I know we’re not supposed “to Google” things these days, according to some commentators, but in reality, unless one has an extensive personal library, it’s highly likely that the internet is a major source of information.
So, in looking up the notion of Cultural Capital, which is a "current" buzz phrase, Wikipedia threw up this opener: -
In the field of sociology, cultural capital comprises the social assets of a person (education, intellect, style of speech, style of dress, etc.) that promote social mobility in a stratified society. Cultural capital functions as a social-relation within an economy of practices (system of exchange), and comprises all of the material and symbolic goods, without distinction, that society considers rare and worth seeking. As a social relation within a system of exchange, cultural capital includes the accumulated cultural knowledge that confers social status and power.
In "Cultural Reproduction and Social Reproduction" (1977), Pierre Bourdieu and Jean-Claude Passeron presented cultural capital to conceptually explain the differences among the levels of performance and academic achievement of children within the educational system of France in the 1960s; and further developed the concept in the essay "The Forms of Capital" (1985) and in the book The State Nobility: Élite Schools in the Field of Power (1996).
As someone who was originally trained in 71-74, first year in science, then transfer to a Primary based environmental Studies course, where we explored the environment as a source of learning, Bourdieu was a bit of a revelation a few years later, as he appeared to validate the substance of my earlier study.
I think that we need to look at cultural capital as a product of a learner’s interaction with, first, their surroundings.
The home being the first environment and parents the first teacher, the richness of the surroundings is likely to be the original baseline opportunity. The quality of stimulus, toys, or natural opportunity, within the house or in the garden, supplemented by interactions with older siblings or adults capable of introducing language, naming and describing things that are experienced through the senses, is either enabling or disabling through a lack of potential. The willingness or ability of the adults to take their children further afield offers enhanced stimulus; consider the potential of a local park, a wood or an open grass area for example. A limitation could be disposable income available to a family. During a school visit in Redruth, Cornwall, the head spoke of the sea being only a few miles away, but families unable to afford the bus fare, so an opportunity was not available. This will have an unseen impact on children as they may not have the experiences common to their peers. Poverty can impact in many ways.
What a school offers children when they start, then progressively through their experience needs to be as rich a diet of opportunity as possible. Having experiences that they can then take into their locality to support further engagement, with natural or man-made environments, with living things, helping them to orientate themselves would seem key to progress(ive/in) learning. Building a vocabulary for description and for asking questions are fundamental capabilities. Learning is a social activity. Externalisation enables another to offer further or alternative insights, or to add their own understandings.
In many ways, this has a simplicity at the core. The richer the diet of opportunity, in experience and support, will lead to more independence in exploratory activity that enhances the core, enabling a child to become a greater partner in, or eventually to take responsibility for their learning. Greater experience embeds greater vocabulary, which in turn supports communication and reader understanding.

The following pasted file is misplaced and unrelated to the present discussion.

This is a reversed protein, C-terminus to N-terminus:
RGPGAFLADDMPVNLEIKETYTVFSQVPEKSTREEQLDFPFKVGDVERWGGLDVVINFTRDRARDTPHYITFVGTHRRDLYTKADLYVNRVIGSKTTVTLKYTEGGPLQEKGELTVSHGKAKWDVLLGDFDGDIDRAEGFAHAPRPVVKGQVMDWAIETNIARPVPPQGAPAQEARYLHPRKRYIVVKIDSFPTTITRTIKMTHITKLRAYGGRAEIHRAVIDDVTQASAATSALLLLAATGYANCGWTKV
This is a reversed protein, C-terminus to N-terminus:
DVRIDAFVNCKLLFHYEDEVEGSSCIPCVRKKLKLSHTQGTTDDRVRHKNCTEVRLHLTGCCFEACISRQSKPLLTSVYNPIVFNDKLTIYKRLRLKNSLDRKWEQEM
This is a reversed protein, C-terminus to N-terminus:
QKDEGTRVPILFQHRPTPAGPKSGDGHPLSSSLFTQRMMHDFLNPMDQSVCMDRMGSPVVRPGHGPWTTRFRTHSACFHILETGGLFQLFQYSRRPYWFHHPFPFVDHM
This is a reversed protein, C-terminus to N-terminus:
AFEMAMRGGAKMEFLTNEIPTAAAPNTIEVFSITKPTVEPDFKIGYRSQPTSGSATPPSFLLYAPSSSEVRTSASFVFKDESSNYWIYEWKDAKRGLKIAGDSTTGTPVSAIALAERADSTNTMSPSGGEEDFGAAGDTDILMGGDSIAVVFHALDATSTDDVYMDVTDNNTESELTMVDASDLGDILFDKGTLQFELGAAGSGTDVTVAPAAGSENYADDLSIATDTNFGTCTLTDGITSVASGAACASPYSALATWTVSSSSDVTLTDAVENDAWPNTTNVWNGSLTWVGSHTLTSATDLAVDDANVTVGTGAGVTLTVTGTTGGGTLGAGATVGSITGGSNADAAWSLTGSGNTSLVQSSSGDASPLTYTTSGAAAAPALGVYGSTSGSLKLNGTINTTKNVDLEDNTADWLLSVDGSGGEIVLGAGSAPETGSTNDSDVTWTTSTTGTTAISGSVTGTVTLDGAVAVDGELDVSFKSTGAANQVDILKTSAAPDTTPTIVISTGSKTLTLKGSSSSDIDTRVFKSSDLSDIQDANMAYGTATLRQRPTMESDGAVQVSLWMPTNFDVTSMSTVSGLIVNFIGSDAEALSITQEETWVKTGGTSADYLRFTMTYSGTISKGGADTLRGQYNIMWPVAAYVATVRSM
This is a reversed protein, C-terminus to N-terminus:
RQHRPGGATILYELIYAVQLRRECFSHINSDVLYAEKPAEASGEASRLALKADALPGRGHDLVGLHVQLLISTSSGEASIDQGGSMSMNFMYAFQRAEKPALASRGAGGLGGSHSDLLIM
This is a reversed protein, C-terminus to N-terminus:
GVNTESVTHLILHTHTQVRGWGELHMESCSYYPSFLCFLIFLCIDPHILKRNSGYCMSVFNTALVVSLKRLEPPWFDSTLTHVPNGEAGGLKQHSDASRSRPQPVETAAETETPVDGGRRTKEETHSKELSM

Why is this contentious?
Not everyone lives in, or near London. In a previous role, I was regularly visiting London schools. The quality of work was often absolutely stunning from children in “deprived areas”. The work was often based on school visits to places of interest, museums, galleries etc, all within relatively easy reach and supported by travel on the tube or a bus ride. Culture was on the doorstep and a “day out” meant a day out. These experiences were available to families at weekends, as were broader opportunities from national organisations offering “scholarships”, Saturday morning dance or musical opportunities to areas in need.
My career was Hampshire based. The schools were sufficiently far from cultural centres to require coach hire, even for Portsmouth or Southampton. London was a minimum of a two-hour coach journey at £450+ for a class of thirty children; Southampton could cost £300 and that meant building your day within school run timetables. It was often the case that the cultural experience had greater potential if bought in; a writer, poet, artist, drama group visit.
One such that will remain in my memory, was a six-week project for year six, where I was able to ask a former London teacher to create a Hindu experience using his contacts. This involved art, drama, music, dance, art and a visit to the Southampton Hindu temple. The quality of involvement throughout was a delight to experience, as the children encountered the specifics of the culture through interaction. We were able to repeat this for a number of years, with different partners. Real people sharing their culture, making it a part of the children’s world.
Cultural capital should enable children to interact with the world as they experience it, to orientate them to their locality and to be aware of the people who inhabit their area.
Schools should be facilitators of this, offering the “best of what the area has to offer”… which can lead to the best from further afield and in time.
Pic below; a visit to Southampton art gallery, to learn how to "read" a picture.